What Can The Amazon Dash Button Teach an Insurer?


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Recently, Amazon unveiled “Dash” buttons, which you attach to a household appliance or kitchen surface and then connect to the Internet (and the Amazon store) via the home Wi-Fi. For example, one of Amazon’s tidedashpartners is Procter & Gamble, so when you run low on laundry detergent, you just press the button and Amazon will send out a new box of Tide. So, does this have any relevance to insurance? Not directly, but it does illustrate that people will always seek out more convenient ways to select and buy products.

Yet when we look at our own industry, very few changes have been made to the business model in decades. Why do we assume we are immune to the demands? The most common response is that insurance, unlike Tide, is not a commodity. But if you can save 15% (or more) in just 15 minutes, it can’t be that complicated. And don’t put all the blame on GEICO – over $4 billion a year is spent on advertising, and much of that advertising helps create an impression that switching personal insurance providers is simple and in most cases will save money. That makes insurance a commodity – put that one on us.

Now is the time to think about how people want to buy and use our products and services. According to a study by Effective Coverage, just 24% of millennials would consider buying home and renters insurance from local insurance agencies. The study concludes that millennials are used to immediacy, to online access and to self-educating. Bottom line, they don’t want to buy in the way we want to sell. And it’s not just millennials – a report by PricewaterhouseCoopers reports that 7% of all Americans consider themselves to be providers in the sharing economy (think Uber or Airbnb), but that jumps up to 25% for people aged 55 and above. Many insurers have steadfastly refused to consider the sharing economy within personal policies, but are we potentially pushing away up to 25% of our loyal baby boomers because we are not able to support their desire, or need, to participate in the “gig economy”?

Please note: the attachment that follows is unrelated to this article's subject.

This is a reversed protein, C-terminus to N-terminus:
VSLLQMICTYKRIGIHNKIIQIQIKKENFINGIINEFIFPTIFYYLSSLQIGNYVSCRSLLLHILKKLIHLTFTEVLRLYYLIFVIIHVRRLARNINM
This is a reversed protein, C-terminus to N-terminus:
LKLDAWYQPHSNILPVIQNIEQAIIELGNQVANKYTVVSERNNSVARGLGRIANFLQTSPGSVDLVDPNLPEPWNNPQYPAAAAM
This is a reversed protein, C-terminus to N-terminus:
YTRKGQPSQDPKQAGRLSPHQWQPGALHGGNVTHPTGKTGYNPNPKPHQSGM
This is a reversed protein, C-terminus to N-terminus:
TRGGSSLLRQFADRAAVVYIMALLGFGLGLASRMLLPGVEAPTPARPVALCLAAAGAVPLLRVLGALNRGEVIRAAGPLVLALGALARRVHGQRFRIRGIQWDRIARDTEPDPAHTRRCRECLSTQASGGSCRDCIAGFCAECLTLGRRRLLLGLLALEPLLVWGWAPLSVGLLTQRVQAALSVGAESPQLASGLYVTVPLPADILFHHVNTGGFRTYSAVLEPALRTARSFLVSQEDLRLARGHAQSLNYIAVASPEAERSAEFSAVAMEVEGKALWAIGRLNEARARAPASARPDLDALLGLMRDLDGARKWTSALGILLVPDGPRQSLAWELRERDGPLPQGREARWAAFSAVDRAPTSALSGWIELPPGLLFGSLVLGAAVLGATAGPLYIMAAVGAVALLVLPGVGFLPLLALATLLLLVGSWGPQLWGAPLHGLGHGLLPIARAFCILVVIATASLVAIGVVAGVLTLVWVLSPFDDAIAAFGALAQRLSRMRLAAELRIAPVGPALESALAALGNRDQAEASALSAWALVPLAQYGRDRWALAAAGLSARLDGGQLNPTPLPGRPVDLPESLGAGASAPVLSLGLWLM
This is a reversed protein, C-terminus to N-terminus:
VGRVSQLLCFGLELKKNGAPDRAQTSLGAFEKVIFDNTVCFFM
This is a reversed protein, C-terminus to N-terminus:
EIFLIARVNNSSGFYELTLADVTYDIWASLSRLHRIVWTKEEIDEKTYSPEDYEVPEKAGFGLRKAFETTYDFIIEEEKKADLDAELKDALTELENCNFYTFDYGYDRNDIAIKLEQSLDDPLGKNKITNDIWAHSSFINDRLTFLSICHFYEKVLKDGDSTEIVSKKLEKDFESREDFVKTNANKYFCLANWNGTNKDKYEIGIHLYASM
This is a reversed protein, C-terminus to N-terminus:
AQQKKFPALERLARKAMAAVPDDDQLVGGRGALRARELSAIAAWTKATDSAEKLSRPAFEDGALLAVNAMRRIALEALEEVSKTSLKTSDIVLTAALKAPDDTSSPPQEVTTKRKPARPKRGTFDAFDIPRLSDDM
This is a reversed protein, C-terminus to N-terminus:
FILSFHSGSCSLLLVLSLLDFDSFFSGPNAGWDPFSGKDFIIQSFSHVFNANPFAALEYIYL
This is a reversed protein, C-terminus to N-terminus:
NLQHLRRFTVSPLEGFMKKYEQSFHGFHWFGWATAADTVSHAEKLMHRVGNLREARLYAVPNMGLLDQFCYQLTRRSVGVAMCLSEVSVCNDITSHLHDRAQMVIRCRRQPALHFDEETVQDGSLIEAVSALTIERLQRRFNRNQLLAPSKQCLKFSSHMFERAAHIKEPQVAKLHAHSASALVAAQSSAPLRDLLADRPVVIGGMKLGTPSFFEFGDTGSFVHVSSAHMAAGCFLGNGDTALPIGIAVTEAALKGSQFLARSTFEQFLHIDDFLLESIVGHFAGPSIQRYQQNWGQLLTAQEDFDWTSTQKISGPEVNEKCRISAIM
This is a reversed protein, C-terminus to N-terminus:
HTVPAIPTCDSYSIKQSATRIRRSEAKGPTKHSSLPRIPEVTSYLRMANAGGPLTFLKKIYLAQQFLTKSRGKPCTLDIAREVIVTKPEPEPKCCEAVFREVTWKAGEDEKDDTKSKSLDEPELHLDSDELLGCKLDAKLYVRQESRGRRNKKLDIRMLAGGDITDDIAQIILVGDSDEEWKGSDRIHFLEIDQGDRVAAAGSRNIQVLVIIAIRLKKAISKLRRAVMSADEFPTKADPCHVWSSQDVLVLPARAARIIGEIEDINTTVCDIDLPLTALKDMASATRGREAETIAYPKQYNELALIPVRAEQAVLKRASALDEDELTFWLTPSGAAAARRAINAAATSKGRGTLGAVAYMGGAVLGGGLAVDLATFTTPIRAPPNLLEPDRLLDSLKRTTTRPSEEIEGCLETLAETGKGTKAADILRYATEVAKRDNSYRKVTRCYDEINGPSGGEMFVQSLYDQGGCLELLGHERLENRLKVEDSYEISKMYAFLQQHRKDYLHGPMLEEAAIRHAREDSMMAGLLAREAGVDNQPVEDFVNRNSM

Customers are constantly exposed to new products and new ways to buy those products, and this will have a significant impact on the insurance industry as it has had, and will continue to have, on other industries. Zipcar provided an early indication – for between $8 and $10 an hour, a person can drive a car (and that includes fuel and insurance). Marmalade, a UK company targeting drivers who are between 18 and 24, offers car leasing packages that include car and telematics-based insurance. In the U.S., GM has already indicated a willingness to share OnStar data to help define insurance rates. When will BMW, GM and Ford dealers “bundle” insurance in the way they now add in routine maintenance?

The potential disruption of insurance does not suggest any loss of business in totality, but it does suggest carriers might provide components in a more comprehensive solution. Consider the technology industry – its use of complex language and terminology is as bad as anything the insurance industry has dreamed up, but it has migrated toward simplification to expand the market. Take Apple as an example; it has just three laptop models – MacBook (normal), MacBook Air (lighter) and MacBook Pro (more powerful). This really makes buying an Apple laptop very easy. Apple provides a further glimpse into a possible future of insurance with AppleCare (an extended warranty), which looks to us a lot like insurance. In 2014, it is estimated that $6 billion worth of AppleCare was sold, and it was AIG that banked the most of the business. Taking that one step further, Apple now leases the new iPhone 6S and for about $40 a month, you get the phone and insurance (AppleCare) in a standard bundle.

So, back to where we started. Are people going to buy existing insurance products from the existing sales channels? For a while yes, until someone comes along with an improved process. This might be a disruptive outsider (and there are plenty of organizations eyeing the insurance space with great interest) or, just as likely, it might be an existing insurer looking to establish a competitive edge. After all, GEICO and Progressive were once the disrupters.

So what should we do?

  • Accept that industry disruption is inevitable and the speed of change is accelerating.
  • Think mobile device first and foremost
  • Create internal disruption or innovation teams (and include people from outside insurance industry)
  • Disrupt yourself before others do it for you
  • Consider the whole cycle – not just how you sell policies but also what you sell

Insurance is a product that most people do not understand and certainly don’t want to use. Insurance offers few genuine touch points, and that limits brand loyalty. The perceived difficulty of switching carriers restricts customer churn as much as anything the carrier might do, but a simplified buying process reduce that barrier.

Republished with author's permission from original post.

Terry Golesworthy
As the president of The Customer Respect Group for 7 years, I focus on the online experience of consumers. Online experience has always been bigger than the company website, from the response to email to integration to other offline channels. It has now grown to include social media.


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